The market is segmented based on chemical composition (organic and inorganic), functionality, routes of administration (oral, topical, parenteral and inhalation) and sources of origin (natural excipients and synthetic excipients). Being easy, convenient and painless are some of the benefits that makes the oral route the most preferable. Moreover, with new innovations in the oral route such as oral disintegrating tablets (ODTs) for geriatric and paediatric groups, new excipients to increase the solubility of drugs further strengthens the market growth. Parenteral route is expected to witness the highest growth rate over the next five years, owing to increased use in therapeutic categories including emergency asthma attacks, allergic reactions and migraines, diagnosing TB, local anaesthesia and immunisations. Based on origin, the naturally-derived excipients segment dominated the market due to their low cost and ease of availability. Synthetic excipients, which can be easily produced as per the desired specifications, are expected to grow at 5.6 percent in the next five years. Based on chemistry, organic excipients dominated the market with a share of 84.4 percent and is likely to maintain its dominance over the coming years.

Regulatory guidelines and excipients qualification

Since excipients can impact API performance, it is important to ensure that the selected excipients meet the quality and performance standards of the pharmacopoeia. Although there is no specific regulatory authority involved in excipient qualification, certain conditions need to be met if excipients are to be used in a drug.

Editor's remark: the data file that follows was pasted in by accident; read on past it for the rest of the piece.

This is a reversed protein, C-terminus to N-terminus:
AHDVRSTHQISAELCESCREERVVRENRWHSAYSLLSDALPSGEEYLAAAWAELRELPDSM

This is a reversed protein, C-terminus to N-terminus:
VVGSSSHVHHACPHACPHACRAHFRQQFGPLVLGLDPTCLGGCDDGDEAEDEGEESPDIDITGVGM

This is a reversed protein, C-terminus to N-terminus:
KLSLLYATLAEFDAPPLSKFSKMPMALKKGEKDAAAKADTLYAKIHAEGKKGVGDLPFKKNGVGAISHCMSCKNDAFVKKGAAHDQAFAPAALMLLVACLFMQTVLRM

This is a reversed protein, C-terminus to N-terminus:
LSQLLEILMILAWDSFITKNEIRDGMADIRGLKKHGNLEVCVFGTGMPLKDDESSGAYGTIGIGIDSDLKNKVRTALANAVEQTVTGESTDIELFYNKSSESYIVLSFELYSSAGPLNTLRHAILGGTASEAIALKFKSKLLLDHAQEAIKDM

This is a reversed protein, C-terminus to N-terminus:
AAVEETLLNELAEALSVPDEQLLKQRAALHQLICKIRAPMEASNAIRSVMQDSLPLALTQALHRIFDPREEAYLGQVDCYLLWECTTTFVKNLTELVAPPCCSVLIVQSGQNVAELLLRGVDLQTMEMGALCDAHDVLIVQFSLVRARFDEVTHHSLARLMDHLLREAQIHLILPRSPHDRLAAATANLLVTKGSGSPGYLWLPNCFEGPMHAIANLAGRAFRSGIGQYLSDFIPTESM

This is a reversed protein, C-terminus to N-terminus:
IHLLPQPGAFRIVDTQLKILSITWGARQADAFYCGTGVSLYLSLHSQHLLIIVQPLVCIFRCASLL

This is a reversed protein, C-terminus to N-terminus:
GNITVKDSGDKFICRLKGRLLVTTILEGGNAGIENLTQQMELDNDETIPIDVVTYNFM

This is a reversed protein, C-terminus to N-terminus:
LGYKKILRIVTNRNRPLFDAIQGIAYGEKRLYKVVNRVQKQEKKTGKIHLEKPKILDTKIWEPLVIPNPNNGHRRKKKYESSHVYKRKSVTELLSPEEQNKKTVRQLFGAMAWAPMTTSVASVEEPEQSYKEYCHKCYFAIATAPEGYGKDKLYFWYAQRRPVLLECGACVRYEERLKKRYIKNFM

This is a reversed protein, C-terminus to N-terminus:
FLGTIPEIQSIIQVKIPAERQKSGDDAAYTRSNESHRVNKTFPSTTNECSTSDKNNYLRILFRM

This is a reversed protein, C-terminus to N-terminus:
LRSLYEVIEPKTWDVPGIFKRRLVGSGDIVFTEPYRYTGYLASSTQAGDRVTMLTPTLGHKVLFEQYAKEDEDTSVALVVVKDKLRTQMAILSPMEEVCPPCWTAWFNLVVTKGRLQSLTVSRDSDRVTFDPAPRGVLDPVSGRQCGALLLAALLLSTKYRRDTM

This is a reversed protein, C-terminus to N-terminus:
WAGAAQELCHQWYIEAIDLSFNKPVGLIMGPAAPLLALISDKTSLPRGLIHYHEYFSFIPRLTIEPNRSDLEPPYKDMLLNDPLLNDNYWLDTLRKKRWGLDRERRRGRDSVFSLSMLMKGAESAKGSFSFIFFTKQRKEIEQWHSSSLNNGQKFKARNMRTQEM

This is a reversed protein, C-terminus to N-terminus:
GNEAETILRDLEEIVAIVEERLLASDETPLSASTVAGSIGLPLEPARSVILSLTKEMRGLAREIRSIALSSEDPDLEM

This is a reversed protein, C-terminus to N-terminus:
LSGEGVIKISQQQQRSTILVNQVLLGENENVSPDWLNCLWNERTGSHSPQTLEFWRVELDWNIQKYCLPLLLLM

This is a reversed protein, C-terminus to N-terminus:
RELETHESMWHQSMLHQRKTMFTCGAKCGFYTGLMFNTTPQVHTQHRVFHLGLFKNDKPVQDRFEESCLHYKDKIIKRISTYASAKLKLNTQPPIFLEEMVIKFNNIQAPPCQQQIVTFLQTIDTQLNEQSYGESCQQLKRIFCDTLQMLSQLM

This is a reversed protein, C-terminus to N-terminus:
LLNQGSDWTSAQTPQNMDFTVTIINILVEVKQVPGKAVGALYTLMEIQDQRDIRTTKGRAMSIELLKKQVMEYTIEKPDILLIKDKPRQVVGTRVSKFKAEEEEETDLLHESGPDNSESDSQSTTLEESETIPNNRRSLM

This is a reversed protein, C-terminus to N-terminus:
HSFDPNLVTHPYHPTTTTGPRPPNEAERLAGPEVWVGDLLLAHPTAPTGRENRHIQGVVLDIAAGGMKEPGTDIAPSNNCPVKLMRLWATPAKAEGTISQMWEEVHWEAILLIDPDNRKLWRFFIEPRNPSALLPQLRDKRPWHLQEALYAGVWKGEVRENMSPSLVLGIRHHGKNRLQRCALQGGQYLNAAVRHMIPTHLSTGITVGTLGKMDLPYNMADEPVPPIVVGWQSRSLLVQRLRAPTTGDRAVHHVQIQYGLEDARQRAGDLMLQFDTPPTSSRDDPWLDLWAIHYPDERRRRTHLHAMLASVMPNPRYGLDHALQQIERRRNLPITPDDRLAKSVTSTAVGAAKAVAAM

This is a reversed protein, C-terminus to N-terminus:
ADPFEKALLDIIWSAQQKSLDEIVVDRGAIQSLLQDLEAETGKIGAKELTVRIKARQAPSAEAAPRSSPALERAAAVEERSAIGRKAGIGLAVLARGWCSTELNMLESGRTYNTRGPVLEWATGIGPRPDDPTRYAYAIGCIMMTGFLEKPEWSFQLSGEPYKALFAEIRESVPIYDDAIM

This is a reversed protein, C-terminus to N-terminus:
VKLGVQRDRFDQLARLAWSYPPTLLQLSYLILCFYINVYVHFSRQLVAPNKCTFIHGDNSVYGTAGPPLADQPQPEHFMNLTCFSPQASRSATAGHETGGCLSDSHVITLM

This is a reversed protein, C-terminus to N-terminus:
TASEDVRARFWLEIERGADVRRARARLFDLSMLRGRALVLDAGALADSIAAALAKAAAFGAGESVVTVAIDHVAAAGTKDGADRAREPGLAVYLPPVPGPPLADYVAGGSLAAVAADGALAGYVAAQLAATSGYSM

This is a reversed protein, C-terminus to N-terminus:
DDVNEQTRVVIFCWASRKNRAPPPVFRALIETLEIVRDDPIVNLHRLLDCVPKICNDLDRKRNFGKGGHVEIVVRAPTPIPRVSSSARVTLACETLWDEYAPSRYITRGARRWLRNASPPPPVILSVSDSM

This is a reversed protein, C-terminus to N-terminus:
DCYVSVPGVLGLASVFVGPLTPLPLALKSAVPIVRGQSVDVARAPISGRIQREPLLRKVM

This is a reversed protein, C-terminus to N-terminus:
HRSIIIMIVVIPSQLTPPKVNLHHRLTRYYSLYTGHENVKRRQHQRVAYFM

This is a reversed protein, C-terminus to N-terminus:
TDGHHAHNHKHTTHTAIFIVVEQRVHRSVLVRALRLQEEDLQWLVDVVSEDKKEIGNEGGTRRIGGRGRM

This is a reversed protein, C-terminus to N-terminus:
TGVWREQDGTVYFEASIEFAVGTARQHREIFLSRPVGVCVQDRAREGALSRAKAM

There are three compendia that provide information regarding the standards, quality, purity and packaging of the substances (including excipients) that are used in pharmaceutical products. This includes United States Pharmacopoeia National Formulary (USP-NF), the European Pharmacopoeia (Ph.Eur.) and the Japanese Pharmacopoeia (JP). The compendia contain descriptions (monograph) regarding the quality standards, tests and other general conditions for the excipients to be used in a pharmaceutical substance. Thus, compliance with the compendial monograph (if it exists) is important for an excipient.

Good manufacturing practice (GMP) guidelines were released to monitor the proper use of excipients. However, the Joint IPEC-PQG GMP Guide was published in 2006 as multiple guidelines were unclear. In addition, to maintain the quality of the excipients, mandatory auditing of excipient suppliers emerged. To tackle issues such as high travel costs for on-site auditing, the concept of third-party audits emerged. Currently, two voluntary consensus standards and auditing programmes have been designed to assess excipient GMPs:

  1. EXCiPACT Certification Scheme by IPEC (Europe and America) in association with European Fine Chemical Group (EFCG)
  2. European Association of Chemical Distributors (FECC), UK PQG and NSF/IPEC/ANSI (American National Standards Institute) 363, which includes guidelines of the Joint IPEC-PQG GMP Guide as well as the requirements of ISO 9001:2008.

Factors impacting market growth